It was a very important moment for me. All of the spirituality of S. Thérèse of Lisieux and St. Josemaría Escrivá that had long been so attractive suddenly became much more poignant and visceral. The "little way" of "ordinary holiness" relies on one's paradigm becoming a childlike one which sees with the eyes of humility, wonder, and joy. The trailer illustrates this idea. Fortunately, I had studied the song that plays along with the images, "The Moldau" by Bedřich Smetana, and wrote an essay about it in college. (I can't seem to find it now but it was something like this.) So I already knew that the song was a poem about a river which functions as a metaphor about the various milestones that we hit as we flow through our lives. Hearing this powerful and beautiful song while seeing ordinary moments of play and discovery in childhood moved me beyond words. I looked forward to the release of the movie with about as much anticipation as people looking ahead to graduation, a wedding, childbirth, retirement, and even death. I knew I would be a better me on the other side. Unfortunately, our little town's theaters don't usually get fancy Palme d'Or-winning films. So I wrote a letter to the director of the university's performing arts center pleading that it be shown there. Thanks be to God, they did it.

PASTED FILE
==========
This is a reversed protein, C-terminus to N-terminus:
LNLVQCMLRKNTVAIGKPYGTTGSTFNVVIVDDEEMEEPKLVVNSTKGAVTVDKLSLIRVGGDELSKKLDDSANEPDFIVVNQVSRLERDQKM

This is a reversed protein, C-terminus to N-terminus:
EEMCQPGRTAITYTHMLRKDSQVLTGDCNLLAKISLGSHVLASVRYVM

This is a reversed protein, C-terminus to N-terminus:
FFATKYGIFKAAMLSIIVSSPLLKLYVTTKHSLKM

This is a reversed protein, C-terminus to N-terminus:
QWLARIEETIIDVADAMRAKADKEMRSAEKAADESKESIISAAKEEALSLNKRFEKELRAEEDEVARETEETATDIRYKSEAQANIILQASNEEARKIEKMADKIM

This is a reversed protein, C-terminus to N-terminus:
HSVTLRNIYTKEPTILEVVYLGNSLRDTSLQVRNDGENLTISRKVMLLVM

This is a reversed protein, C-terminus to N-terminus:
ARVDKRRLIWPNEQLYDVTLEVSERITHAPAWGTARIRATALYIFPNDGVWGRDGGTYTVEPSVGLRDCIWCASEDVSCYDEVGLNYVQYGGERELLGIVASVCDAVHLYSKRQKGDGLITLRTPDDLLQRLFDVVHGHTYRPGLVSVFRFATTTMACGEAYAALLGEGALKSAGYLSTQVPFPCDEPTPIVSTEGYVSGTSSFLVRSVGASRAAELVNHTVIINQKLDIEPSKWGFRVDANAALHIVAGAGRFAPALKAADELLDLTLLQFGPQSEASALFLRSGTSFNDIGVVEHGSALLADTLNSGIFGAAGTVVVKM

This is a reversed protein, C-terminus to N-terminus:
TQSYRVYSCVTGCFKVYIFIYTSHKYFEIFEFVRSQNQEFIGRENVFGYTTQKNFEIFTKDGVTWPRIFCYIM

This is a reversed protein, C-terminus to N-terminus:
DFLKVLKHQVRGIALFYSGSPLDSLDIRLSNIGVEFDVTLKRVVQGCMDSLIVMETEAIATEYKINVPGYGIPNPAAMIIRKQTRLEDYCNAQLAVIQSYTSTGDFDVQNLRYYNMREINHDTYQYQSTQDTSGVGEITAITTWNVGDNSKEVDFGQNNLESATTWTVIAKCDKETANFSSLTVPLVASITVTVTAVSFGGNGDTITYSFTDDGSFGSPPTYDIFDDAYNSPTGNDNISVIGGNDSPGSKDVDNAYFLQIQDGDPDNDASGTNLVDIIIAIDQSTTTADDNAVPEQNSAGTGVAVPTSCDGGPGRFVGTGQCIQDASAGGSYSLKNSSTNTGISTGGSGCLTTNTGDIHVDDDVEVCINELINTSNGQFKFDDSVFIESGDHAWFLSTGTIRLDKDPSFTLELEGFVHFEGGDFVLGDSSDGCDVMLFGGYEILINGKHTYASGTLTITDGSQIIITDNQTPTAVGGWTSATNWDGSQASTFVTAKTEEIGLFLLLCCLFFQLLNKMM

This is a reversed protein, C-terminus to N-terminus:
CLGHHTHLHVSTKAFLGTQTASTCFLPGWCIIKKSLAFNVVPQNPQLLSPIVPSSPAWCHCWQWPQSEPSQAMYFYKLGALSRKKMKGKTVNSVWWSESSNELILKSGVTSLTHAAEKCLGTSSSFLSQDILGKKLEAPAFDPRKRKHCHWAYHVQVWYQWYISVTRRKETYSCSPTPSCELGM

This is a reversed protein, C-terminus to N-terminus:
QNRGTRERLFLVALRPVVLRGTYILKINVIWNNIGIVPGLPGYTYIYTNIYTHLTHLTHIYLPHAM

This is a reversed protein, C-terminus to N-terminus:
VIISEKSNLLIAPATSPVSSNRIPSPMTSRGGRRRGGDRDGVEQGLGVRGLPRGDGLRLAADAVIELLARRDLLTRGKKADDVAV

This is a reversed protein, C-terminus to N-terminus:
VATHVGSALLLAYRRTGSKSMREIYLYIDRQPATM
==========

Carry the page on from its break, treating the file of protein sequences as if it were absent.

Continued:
The date of the one and only showing coincided with a time in which my husband and I felt called to welcome another child in our little family of three. Pondering that in my heart when we went to the theater, I can't tell you the levels of happiness, awe, and sublimity that I enjoyed. I wept the entire time. I focused on the theme of motherhood especially, thinking about my two-year-old and how at last we were giving him a sibling. My husband and I went home and talked about the movie for four straight hours (this is my idea of ultimate fun, by the way). I was more moved than I had even hoped I would be.